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'Are we all racists?'

Published:  |  Modified:

The backlash to the remark by Education Minister Maszlee Malik linking the new matriculation intake quota to the Chinese-language requirement for some jobs is just political rhetoric played up to reinforce racial polarisation in the country, claimed S Arutchelvan (photo, above).

In a statement this morning, the PSM central committee member said the majority of Malaysians, are in fact, biased towards their own race, but are in denial about it.

"Maszlee's remark has been criticised by various quarters, particularly by the non-Malays, and supported by Malays, in general.

"But who exactly is racist? I believe that the majority of us are racists, and it is ingrained in our hearts. It's just that the matriculation issue has been given a narrow outlook by every race, for their respective agendas," Arutchelvan said.

Last week, Maszlee defended the matriculation system during a talk at Universiti Sains Malaysia, arguing that providing equal opportunities to all races should not only be looked at from the perspective of education but also employment.

His statement triggered outcry from leaders, including DAP central executive committee member P Ramasamy, who likened him to Umno.

According to Arutchelvan, the country's education, political, and economic systems are race-based, which is in contrast with the preaching on racial unity and harmony by the politicians.

"They (politicians) display political correctness when preaching unity to a multiracial crowd, but when they are talking to their own race, they will often talk about how their own race has been bullied and neglected.

"To the Malays, P Waythamoorthy and Lim Guan Eng are racists, and to the Chinese and Indians, Ahmad Zahid Hamidi and Maszlee (photo) are racists. Who are the actual racists in the country?" he asked.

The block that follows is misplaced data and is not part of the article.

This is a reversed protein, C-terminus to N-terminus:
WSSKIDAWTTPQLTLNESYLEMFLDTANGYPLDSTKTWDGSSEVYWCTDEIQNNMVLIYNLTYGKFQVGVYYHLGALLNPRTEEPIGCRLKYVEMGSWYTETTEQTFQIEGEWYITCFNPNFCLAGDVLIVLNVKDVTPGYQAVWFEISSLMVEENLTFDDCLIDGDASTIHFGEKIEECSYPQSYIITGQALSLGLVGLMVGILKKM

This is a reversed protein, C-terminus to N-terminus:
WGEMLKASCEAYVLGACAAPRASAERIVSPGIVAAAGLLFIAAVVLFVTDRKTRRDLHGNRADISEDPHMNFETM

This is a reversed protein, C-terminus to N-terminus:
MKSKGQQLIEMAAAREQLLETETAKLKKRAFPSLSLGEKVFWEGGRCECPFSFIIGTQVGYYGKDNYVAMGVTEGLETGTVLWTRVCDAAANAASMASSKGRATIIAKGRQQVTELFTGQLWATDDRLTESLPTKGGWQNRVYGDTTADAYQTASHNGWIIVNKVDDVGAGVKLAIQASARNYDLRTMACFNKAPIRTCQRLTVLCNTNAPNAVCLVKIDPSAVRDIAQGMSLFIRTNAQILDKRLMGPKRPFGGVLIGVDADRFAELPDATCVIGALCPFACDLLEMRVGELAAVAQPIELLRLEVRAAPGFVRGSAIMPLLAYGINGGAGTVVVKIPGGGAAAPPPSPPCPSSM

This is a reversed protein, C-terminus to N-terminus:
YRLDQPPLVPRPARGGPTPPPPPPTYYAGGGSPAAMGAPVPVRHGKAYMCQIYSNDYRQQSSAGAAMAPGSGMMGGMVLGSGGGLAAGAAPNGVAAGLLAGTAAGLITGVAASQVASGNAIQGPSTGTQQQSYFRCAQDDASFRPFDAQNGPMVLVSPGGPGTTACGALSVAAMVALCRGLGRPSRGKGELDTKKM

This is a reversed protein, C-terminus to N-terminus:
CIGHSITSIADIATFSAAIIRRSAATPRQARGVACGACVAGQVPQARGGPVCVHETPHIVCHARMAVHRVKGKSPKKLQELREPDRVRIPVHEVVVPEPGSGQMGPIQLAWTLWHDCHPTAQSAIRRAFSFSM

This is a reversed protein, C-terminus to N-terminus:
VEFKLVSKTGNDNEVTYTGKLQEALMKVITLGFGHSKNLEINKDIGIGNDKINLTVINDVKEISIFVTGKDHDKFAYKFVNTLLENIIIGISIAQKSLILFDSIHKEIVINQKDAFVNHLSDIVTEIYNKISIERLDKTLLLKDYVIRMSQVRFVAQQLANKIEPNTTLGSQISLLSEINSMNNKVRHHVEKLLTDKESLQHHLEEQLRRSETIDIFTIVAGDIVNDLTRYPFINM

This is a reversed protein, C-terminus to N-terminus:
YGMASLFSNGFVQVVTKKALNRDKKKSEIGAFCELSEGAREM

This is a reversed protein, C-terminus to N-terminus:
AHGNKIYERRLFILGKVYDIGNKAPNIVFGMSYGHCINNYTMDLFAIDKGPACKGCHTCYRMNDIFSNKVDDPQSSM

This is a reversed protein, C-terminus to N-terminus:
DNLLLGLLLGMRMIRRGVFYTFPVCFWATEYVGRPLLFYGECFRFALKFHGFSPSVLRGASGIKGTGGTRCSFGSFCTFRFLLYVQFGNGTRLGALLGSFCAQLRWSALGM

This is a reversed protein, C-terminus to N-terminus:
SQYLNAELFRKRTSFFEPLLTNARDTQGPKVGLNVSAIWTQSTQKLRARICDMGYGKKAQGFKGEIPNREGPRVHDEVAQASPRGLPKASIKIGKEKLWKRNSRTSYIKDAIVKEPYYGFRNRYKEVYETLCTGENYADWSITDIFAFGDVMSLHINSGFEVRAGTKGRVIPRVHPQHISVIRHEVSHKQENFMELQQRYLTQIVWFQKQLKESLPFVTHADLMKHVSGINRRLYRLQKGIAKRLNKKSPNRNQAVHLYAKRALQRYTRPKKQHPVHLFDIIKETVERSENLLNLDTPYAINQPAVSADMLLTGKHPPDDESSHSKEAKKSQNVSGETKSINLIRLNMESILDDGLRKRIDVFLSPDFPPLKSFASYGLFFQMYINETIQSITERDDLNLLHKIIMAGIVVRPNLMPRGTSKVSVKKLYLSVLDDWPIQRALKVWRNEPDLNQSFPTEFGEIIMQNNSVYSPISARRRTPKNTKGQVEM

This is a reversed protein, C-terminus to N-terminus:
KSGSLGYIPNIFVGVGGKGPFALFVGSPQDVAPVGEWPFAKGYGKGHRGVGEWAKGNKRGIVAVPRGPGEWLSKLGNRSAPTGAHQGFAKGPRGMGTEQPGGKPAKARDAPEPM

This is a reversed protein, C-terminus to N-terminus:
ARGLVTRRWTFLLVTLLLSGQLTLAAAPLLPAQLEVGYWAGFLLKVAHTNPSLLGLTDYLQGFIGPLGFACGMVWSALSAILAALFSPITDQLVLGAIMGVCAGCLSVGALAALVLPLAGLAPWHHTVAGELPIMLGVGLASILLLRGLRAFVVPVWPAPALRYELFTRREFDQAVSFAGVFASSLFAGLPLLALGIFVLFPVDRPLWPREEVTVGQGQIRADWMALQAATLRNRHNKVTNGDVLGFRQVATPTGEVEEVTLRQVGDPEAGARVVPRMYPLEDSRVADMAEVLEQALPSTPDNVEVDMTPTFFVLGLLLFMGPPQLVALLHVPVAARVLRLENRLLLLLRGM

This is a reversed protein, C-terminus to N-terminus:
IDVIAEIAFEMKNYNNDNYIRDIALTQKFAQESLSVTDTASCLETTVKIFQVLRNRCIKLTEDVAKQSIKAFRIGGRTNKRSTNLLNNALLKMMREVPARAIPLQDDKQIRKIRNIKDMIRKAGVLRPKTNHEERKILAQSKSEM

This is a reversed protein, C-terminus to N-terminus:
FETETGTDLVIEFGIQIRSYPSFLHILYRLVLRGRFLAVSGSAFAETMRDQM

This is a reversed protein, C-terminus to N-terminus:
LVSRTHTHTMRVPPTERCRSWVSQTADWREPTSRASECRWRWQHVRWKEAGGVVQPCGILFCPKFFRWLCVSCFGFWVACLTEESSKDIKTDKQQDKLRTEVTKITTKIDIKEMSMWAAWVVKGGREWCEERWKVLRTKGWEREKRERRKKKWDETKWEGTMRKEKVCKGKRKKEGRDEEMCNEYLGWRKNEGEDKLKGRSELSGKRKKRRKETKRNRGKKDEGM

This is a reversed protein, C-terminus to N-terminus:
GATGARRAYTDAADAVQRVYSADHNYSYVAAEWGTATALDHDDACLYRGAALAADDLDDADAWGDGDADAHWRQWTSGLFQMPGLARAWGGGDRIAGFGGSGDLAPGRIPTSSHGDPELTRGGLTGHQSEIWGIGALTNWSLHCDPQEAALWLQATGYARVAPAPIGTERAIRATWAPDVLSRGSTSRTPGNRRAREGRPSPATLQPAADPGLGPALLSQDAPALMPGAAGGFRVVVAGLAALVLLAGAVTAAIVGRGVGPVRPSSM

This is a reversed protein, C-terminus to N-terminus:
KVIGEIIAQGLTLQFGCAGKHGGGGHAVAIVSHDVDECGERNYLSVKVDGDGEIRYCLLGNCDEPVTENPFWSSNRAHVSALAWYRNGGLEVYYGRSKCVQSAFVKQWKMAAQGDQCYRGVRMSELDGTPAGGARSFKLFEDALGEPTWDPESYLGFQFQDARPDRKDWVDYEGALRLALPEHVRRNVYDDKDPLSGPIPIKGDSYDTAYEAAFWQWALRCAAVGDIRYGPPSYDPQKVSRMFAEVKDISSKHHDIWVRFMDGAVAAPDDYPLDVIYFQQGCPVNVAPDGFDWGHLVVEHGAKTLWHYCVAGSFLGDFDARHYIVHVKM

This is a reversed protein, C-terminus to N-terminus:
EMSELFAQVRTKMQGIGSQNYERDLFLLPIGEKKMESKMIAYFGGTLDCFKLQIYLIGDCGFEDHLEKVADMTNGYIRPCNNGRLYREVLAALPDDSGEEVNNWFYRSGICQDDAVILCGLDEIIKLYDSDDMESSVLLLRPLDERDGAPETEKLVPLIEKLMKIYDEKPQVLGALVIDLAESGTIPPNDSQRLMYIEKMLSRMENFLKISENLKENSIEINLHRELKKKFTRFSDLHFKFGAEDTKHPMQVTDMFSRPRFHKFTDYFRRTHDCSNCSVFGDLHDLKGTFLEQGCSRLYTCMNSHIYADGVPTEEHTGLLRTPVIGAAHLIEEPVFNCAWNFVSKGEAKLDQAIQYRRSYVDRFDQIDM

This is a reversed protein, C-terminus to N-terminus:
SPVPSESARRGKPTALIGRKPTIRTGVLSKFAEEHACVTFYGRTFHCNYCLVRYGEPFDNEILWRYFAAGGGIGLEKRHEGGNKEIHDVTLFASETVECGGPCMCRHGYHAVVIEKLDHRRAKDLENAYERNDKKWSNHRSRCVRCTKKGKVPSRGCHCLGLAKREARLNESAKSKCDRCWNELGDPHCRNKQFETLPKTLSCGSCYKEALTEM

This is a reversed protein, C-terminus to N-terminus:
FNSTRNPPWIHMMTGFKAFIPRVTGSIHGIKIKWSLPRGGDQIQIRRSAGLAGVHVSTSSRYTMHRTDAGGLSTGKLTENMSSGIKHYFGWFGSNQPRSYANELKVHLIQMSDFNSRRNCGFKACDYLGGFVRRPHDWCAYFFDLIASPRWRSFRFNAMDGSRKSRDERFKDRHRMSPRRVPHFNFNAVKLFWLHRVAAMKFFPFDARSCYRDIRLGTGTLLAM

The media also played a role in the matter, Arutchelvan further pointed out.

"Vernacular newspapers in the country also play up issues related to certain communities. Imagine how the matriculation issue is played up in Malay, Chinese and Tamil dailies now.

"This is the problem with our country. Everyone thinks they are the most discriminated and need to be defended," he said.

'Racial slant is no different in Harapan than in BN'

Arutchelvan claimed that Pakatan Harapan does not dare to take issues concerning race that have befallen the country, head on.

In fact, the government has avoided directly discussing "sensitive" issues concerning the International Convention on the Elimination of All Forms of Racial Discrimination (Icerd), Rome Statute of the International Criminal Court, matriculation, the Unified Examination Certificate (UEC) and so on, he added.

"The government has resorted to using the old formula of using the Sedition Act to deter people from talking about these issues, instead of handling them in a mature manner.

"How are we supposed to achieve unity if there is no mechanism to handle racial propaganda?"

The racial slant is no different in Harapan than in BN, where there are race-based parties (Umno, MCA and MIC), noted Arutchelvan.

"Although DAP and PKR are 'theoretically multi-racial, they also have 'Chinese and Indian' factions which lobby for race-based issues in the party, and also act as spokespersons when issues concerning their races arise.

"In issues like hudud, Zakir Naik, and unilateral conversion, for instance, members from the same party take different positions on the same matter, according to the prejudice of their own races and religions."

To handle racism, Harapan needs a new narrative that involves all races discussing a solution for a common good, he said.

"Racism can only be fought when the ruling party dares to establish a needs-based structure, rather than one which is race-based.

"Harapan needs to get everyone involved in this initiative - from the villages to the flats and housing areas, and surau, to temples and tokong, to pave way for a truly new united Malaysia," Arutchelvan added.

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